“Maybe you’d like to call Amanda…?”

 

“No,” I say, a little too quickly, “no, I don’t think that will be necessary.”

 

11:23 pm. We are over the Atlantic and I’m trying to convince myself that I’m not running away from anything (besides my taxes). Maybe there are dolphins and rays and swordfish beneath us right now. I’ve made the right choices in my life, haven’t I? I’ve given Jessica a job. I’ve provided for my family. I’ve done everything someone is supposed to do. Who knew that Jesus had a winter birthday?

 

The sky is pitch black outside the jet and lights are dimmed. I’m tempted to sleep but I find myself unable to, slumped in my chair and drowsy, but stubbornly awake. I find my mind drifting to my son, Jake, who is probably in bed now. He is 17. Amanda, his mother is probably still awake. She likes to go for walks at nighttime and there is a safe park near our house that she is probably walking in right now. She still does the whole filling of the stockings thing of course, she’s like that �" always holding on to the magic and mystery of life, even if it’s artificial. I got Jessica to wrap some presents for them and they should be under the tree already, waiting for the morning to unwrap them. I wonder if my stocking will be filled?

 

I don’t know how I grew apart from her.

 

A few minutes later, it seems, Jessica is shaking me awake. She says that we’ve landed with two minutes to spare. I jump up at that and pump my fists in the air. Bermuda’s not nearly so abrasive as New York when it comes to lights �" Bermuda’s like a Christmas tree I suppose, and New York’s like a car’s high beams.

 

On the way to the Princess I’m wide-awake, and in no time at all I’m checked in and flopping down on my bed. Distances are so short here; I forget until I come back and it’s pleasantly surprising. I figure I should probably check my emails one last time before I sleep. I note that a mini candy cane has been left on my pillow. How sweet.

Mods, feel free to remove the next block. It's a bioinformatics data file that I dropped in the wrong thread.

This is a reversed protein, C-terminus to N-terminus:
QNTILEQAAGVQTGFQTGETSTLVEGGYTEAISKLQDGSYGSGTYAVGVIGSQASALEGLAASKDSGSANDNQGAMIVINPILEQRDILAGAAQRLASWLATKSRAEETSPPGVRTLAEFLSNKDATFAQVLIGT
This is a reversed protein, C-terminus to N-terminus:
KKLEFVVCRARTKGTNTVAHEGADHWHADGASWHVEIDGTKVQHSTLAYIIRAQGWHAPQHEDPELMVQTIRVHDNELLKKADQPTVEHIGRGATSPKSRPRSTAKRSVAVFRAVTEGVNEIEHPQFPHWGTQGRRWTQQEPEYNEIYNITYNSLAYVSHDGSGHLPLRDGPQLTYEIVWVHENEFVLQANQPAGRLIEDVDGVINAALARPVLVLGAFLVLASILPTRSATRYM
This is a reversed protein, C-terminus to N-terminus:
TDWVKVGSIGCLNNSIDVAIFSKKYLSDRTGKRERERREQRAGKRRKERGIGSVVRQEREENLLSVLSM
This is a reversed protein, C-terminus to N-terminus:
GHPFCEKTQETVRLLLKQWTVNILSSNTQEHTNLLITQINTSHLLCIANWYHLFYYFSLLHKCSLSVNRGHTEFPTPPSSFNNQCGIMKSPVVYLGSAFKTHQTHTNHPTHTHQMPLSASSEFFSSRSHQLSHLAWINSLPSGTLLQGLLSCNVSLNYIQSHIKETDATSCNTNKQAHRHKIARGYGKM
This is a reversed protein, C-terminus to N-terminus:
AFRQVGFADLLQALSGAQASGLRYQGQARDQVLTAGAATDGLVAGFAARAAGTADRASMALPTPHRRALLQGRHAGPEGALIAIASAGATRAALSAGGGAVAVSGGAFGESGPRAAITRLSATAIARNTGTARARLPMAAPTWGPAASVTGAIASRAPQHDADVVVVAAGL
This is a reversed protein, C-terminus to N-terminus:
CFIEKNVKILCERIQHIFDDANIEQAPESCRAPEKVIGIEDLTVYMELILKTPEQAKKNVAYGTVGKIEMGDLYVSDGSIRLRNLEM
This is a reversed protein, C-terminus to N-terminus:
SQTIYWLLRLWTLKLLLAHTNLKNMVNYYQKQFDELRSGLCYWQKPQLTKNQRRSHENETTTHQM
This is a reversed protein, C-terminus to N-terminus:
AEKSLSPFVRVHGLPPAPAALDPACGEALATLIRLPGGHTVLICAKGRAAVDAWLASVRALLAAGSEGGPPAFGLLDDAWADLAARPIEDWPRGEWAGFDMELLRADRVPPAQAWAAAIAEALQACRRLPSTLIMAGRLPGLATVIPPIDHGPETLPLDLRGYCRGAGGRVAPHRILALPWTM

It reminds me of when I was here around Christmas a few years ago. Jake is on my shoulders and we’re in front of city hall in Hamilton city. It’s not cold at all, but many people beside me are bundled up as if they’re going on an Arctic expedition, all with their children equally swaddled. Everyone is chatting enthusiastically, and suddenly sleigh bells begin to jingle and a loud ho-ho-ho! echoes over the roof of the great building.

 

“There he is, do you see him Jake?” I say, pointing. Jake squeals and starts to bounce up and down.

 

Amanda is next to me, smiling, and when Jake starts to squeal she squeezes my hand and grins at me. She’s wearing this lovely blue scarf and hat and she just looks stunning. Santa on the roof starts to throw down candy canes to the kids, and their squealing grows louder.

 

Jake wants to get down at this point because he wants to sneak through people’s legs and collect as many candy canes as he can. I tell him to be ruthless and get as many as he can. Amanda must have laughed as he rushed off, and then I leaned in and kissed her on the nose and then briefly on the lips.

 

Then I come back to reality and I’m sitting there in my room with a plastic-wrapped candy cane in my hands, tapping my foot a little. Before I can think about it and convince myself otherwise, I take out my iPhone and dial Amanda. It’s ringing.

 

It’s ringing.

 

Then �" “Hello?”

 

“Hi Amanda,” I say, “it’s Andrew.”

 

© 2015 Fae


Author's Note

Fae
What do you think of it? Also, is the dialogue formatted correctly?

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Added on February 11, 2015
Last Updated on February 11, 2015
Tags: avoidance, plane, taxes, short story

Author

Fae
Fae

Bermuda